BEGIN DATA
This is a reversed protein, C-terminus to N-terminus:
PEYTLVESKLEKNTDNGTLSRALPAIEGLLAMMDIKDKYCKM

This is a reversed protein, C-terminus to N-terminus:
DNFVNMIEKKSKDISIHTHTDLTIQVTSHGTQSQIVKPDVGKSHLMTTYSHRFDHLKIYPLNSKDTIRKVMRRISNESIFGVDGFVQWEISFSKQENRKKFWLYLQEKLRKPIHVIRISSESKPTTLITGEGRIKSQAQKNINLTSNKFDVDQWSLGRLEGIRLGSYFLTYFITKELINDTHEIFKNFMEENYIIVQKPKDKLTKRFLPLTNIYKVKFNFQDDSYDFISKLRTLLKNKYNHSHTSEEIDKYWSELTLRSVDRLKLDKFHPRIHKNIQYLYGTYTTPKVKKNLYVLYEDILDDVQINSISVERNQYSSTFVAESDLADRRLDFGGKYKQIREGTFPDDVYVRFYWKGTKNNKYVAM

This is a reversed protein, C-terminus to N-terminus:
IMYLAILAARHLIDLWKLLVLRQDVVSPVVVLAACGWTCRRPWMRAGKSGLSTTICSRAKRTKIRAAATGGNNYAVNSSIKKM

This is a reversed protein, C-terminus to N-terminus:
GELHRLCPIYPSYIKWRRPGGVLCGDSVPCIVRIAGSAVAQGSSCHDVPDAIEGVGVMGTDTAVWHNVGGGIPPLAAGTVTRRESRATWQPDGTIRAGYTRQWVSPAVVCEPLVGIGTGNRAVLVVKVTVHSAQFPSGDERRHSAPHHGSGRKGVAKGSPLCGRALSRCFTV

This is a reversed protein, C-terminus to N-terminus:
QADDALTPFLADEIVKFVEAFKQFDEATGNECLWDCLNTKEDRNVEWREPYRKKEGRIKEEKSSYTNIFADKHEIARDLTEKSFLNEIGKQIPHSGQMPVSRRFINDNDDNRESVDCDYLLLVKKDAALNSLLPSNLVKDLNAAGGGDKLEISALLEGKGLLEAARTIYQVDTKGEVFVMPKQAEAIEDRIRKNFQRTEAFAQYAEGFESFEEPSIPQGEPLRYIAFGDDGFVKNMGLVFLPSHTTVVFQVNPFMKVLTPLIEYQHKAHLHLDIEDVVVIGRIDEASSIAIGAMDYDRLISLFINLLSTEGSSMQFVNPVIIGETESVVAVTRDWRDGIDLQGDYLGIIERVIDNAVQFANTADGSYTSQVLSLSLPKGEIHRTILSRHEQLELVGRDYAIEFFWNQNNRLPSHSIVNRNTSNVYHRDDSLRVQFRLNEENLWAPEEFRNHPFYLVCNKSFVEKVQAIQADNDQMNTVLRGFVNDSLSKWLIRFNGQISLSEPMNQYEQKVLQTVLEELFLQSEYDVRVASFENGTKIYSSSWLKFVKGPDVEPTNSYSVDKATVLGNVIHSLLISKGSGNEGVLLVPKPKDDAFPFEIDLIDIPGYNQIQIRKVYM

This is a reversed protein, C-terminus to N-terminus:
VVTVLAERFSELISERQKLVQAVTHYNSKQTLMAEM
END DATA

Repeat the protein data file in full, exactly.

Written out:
This is a reversed protein, C-terminus to N-terminus:
PEYTLVESKLEKNTDNGTLSRALPAIEGLLAMMDIKDKYCKM

This is a reversed protein, C-terminus to N-terminus:
DNFVNMIEKKSKDISIHTHTDLTIQVTSHGTQSQIVKPDVGKSHLMTTYSHRFDHLKIYPLNSKDTIRKVMRRISNESIFGVDGFVQWEISFSKQENRKKFWLYLQEKLRKPIHVIRISSESKPTTLITGEGRIKSQAQKNINLTSNKFDVDQWSLGRLEGIRLGSYFLTYFITKELINDTHEIFKNFMEENYIIVQKPKDKLTKRFLPLTNIYKVKFNFQDDSYDFISKLRTLLKNKYNHSHTSEEIDKYWSELTLRSVDRLKLDKFHPRIHKNIQYLYGTYTTPKVKKNLYVLYEDILDDVQINSISVERNQYSSTFVAESDLADRRLDFGGKYKQIREGTFPDDVYVRFYWKGTKNNKYVAM

This is a reversed protein, C-terminus to N-terminus:
IMYLAILAARHLIDLWKLLVLRQDVVSPVVVLAACGWTCRRPWMRAGKSGLSTTICSRAKRTKIRAAATGGNNYAVNSSIKKM

This is a reversed protein, C-terminus to N-terminus:
GELHRLCPIYPSYIKWRRPGGVLCGDSVPCIVRIAGSAVAQGSSCHDVPDAIEGVGVMGTDTAVWHNVGGGIPPLAAGTVTRRESRATWQPDGTIRAGYTRQWVSPAVVCEPLVGIGTGNRAVLVVKVTVHSAQFPSGDERRHSAPHHGSGRKGVAKGSPLCGRALSRCFTV

This is a reversed protein, C-terminus to N-terminus:
QADDALTPFLADEIVKFVEAFKQFDEATGNECLWDCLNTKEDRNVEWREPYRKKEGRIKEEKSSYTNIFADKHEIARDLTEKSFLNEIGKQIPHSGQMPVSRRFINDNDDNRESVDCDYLLLVKKDAALNSLLPSNLVKDLNAAGGGDKLEISALLEGKGLLEAARTIYQVDTKGEVFVMPKQAEAIEDRIRKNFQRTEAFAQYAEGFESFEEPSIPQGEPLRYIAFGDDGFVKNMGLVFLPSHTTVVFQVNPFMKVLTPLIEYQHKAHLHLDIEDVVVIGRIDEASSIAIGAMDYDRLISLFINLLSTEGSSMQFVNPVIIGETESVVAVTRDWRDGIDLQGDYLGIIERVIDNAVQFANTADGSYTSQVLSLSLPKGEIHRTILSRHEQLELVGRDYAIEFFWNQNNRLPSHSIVNRNTSNVYHRDDSLRVQFRLNEENLWAPEEFRNHPFYLVCNKSFVEKVQAIQADNDQMNTVLRGFVNDSLSKWLIRFNGQISLSEPMNQYEQKVLQTVLEELFLQSEYDVRVASFENGTKIYSSSWLKFVKGPDVEPTNSYSVDKATVLGNVIHSLLISKGSGNEGVLLVPKPKDDAFPFEIDLIDIPGYNQIQIRKVYM

This is a reversed protein, C-terminus to N-terminus:
VVTVLAERFSELISERQKLVQAVTHYNSKQTLMAEM